A weighty 80, and miles to go
Help Him to defend the poor, to rescue the children of the needy, and to crush their oppressors.” Psalm 72:4
Pope Francis turned 80 on Saturday 17 December.
In the past, the age factor was not considered. Pope’s carried on their work on earth until they died. Benedict XVI changed that order of things when after more than 500 years, he became the first leader in the Catholic Church to resign.
There has been so much opposition in some quarters of the Vatican to the reforms initiated by Pope Francis that he has occasionally contemplated retiring, and thereby institutionalizing papal retirement at the age of 80. However, several international leaders – and these are not just Catholic or Christian – have seriously implored him to abandon the very thought of retiring. They believe that Pope Francis is needed, not just for the Catholic Church, but to keep alive the conscience of the entire world.
On this milestone birthday of the Holy Father, the NLTCE team sums up some significant traits of the most unusual Pope to have ever stepped into the portico of the Vatican.
- He has a passion for Christ. Everyone before and around him, know that the love of Jesus and desire to follow the Lord is the golden thread that runs through his entire ministry. Once, he said to a group of toffee-noted educators, “Stay with Jesus. Learn from Jesus. Allow Jesus to warm your hearts.”
- He identifies himself as a sinner. He has kept to the traditional Catholic line on abortion, contraception, gay marriage, and women priests. But he has nuanced his stand with mercy and tolerance. Gay people have joined churches in droves after feeling welcomed by his famous “who am I to judge?” remark. He has invited transgender people into the Vatican and physically embraced them, as he has former prostitutes, and ex-priests who deserted priesthood, married, and had families. Many believe that his reforms follow his deep contemplation running on the lines of, “What would the Lord do in this situation?”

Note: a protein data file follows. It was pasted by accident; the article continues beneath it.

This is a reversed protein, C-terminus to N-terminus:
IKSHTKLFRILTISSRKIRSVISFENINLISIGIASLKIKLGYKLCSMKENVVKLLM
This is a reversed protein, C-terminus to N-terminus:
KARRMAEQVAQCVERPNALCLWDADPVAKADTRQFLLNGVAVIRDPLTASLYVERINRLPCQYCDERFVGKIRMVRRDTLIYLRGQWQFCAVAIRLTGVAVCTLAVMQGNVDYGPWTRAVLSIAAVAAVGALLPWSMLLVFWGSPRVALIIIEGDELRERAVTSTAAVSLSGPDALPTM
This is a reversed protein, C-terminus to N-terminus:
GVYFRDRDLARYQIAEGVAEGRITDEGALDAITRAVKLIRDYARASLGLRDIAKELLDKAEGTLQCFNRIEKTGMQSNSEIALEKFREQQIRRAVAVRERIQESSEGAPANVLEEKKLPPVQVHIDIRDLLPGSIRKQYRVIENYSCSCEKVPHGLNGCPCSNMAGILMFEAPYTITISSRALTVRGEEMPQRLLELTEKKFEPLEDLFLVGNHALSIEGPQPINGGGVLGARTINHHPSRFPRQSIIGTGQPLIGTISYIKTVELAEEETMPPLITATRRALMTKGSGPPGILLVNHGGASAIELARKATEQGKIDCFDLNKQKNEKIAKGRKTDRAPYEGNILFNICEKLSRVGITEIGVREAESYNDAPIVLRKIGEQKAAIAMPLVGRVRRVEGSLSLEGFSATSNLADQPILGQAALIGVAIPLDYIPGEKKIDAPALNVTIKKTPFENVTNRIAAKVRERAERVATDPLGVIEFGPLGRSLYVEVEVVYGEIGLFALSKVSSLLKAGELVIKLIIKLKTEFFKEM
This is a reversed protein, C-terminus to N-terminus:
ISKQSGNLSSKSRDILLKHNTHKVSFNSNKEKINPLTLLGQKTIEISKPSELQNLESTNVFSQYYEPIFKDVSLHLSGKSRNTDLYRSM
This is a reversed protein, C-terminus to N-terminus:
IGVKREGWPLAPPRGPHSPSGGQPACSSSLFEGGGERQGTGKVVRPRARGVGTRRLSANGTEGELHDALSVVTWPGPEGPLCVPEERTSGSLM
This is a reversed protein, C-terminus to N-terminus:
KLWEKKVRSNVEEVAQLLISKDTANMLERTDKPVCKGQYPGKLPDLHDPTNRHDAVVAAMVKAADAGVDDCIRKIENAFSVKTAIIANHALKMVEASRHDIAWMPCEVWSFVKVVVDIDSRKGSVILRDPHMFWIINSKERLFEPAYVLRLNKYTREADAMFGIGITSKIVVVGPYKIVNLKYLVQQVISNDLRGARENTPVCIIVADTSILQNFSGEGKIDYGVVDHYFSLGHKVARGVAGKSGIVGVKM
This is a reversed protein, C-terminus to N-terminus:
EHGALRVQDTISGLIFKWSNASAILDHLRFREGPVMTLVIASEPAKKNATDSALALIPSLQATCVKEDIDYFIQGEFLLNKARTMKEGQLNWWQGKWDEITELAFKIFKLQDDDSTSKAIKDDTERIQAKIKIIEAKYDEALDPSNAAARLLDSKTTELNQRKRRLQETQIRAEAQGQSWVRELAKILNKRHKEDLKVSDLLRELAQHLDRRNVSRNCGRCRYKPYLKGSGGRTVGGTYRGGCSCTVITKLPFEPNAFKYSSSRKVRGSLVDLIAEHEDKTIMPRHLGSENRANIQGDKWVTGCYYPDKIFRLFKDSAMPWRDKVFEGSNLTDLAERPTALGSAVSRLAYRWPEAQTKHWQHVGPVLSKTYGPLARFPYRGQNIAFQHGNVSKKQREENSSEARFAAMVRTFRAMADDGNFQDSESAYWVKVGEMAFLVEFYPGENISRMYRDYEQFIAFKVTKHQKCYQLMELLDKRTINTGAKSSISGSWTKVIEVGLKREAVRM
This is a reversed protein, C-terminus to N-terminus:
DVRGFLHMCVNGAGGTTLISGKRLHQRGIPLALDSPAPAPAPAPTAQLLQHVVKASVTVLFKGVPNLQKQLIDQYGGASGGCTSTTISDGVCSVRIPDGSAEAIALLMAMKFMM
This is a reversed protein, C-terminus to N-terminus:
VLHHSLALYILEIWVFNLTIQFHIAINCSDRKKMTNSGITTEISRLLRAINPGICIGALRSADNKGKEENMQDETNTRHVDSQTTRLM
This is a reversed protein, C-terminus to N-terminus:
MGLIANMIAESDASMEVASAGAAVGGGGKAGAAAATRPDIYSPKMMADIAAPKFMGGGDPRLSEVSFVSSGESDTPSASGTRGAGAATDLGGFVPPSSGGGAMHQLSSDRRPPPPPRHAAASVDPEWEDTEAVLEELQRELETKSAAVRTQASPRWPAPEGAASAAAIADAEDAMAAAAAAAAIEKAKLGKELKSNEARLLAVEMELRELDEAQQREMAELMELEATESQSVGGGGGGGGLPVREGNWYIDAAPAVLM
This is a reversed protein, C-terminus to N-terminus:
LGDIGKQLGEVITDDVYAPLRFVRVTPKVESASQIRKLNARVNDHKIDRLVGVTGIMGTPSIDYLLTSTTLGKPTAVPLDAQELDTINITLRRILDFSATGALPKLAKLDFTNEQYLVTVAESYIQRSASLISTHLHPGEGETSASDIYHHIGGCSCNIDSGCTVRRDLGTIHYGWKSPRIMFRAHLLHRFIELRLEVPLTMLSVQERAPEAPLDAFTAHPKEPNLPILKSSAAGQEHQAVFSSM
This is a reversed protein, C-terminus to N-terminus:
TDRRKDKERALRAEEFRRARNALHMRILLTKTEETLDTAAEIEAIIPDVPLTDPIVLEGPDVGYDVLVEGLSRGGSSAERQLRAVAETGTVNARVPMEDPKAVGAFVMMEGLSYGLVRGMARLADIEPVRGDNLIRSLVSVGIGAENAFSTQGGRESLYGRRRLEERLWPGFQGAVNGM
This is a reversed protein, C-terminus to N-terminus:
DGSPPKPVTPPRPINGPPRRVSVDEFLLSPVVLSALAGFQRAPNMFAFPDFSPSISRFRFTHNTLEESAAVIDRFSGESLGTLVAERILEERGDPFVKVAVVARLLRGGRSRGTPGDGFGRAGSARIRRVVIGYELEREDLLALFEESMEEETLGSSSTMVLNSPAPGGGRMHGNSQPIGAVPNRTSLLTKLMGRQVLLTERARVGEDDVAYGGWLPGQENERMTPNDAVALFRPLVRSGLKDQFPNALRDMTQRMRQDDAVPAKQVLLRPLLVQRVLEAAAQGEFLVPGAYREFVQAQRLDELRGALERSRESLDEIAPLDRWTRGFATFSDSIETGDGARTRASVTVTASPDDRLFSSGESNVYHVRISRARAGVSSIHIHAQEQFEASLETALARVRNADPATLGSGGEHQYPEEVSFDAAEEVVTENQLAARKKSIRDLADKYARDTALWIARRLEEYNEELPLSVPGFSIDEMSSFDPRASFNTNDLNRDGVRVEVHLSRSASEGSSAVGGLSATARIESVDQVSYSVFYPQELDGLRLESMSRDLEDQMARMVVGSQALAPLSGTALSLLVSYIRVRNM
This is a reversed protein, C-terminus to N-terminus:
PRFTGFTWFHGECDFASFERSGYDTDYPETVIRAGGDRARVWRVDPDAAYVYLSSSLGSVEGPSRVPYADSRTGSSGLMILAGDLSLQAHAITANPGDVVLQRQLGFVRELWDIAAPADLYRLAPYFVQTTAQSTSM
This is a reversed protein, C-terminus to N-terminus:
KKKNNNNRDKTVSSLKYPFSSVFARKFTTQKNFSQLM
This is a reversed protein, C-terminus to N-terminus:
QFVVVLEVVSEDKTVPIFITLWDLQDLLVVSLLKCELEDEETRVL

- He is on the watch for constant reformation. Pope Francis takes seriously what the Second Vatican Council said about the Church keeping itself “both holy and always in need of purification” (‘The Dogmatic Constitution of the Church,) – he reminds all that it was the SVC that turned the church away from sacramental introspection towards engagement with the wider world. The one difference is that the SVC initiated “dialogue” with other Christians, but called them “separated brethren”. For Francis they are “fellow pilgrims”, from whom we may have much to learn.Always before him is the ‘Decree on Ecumenism, 8’ – wherein it is stated that Christ “calls the Church to that constant reformation which she invariably needs.” He has opened the path to fuller inclusion of divorced and remarried Catholics within the church. He has set up a commission to investigate the possibility of women deacons.
- Financial integrity is a priority with him. Whether or not it has gone down badly with traditionalists, Pope Francis has initiated sweeping reforms of Vatican finances, relentless in his efforts to remodel the “bureaucracy known as the Curia” which used to give the Vatican its monarchial status. He is empowering the wider church.
- He is immensely popular. Some who had become cardinals and bishops before the advent of Pope Francis have been trying to thwart the Holy Father’s efforts with what one Vatican insider describes as “passive-aggressive non-compliance.” Nevertheless, opinion polls show that 85% of U.S. Catholics approve of this pope and the vast majority in UK and Europe too, love him.
- He believes dogmas are made for man, not man for dogmas. He married aspirational ideals with pragmatic pastoral compassion when he issued his document Amoris Laetitia (The Joy of Love). When criticism was hurled at him for being “willfully vague” and fighting shy of “doctrinal clarity,” he simply smiled and said, “People are more important than dogmas.”
- His Gospel is founded on the principal of mercy. During his Year of Mercy, which ended last month, he has invited every conceivable sinner into the court of God, and established the same intent with a series of private visits to vulnerable and marginalized groups. His reason is simple, “We have to meet people where they are.” That’s what Jesus did, in case anyone has forgotten.
- He has made the Vatican truly global. He has just sacked all the conservatives from the body that governs Catholic worship. The College of Cardinals is increasingly being filled with moderate pastors rather than doctrinal sticklers. For the first time in history, Europeans are outnumbered by the rest of those who will be responsible for electing the next pope. Cardinals have been appointed from 11 countries that have never before been represented. Almost half the electors are now from the poor world.
Can you see Someone smiling from up there?
by the NLTCE News Network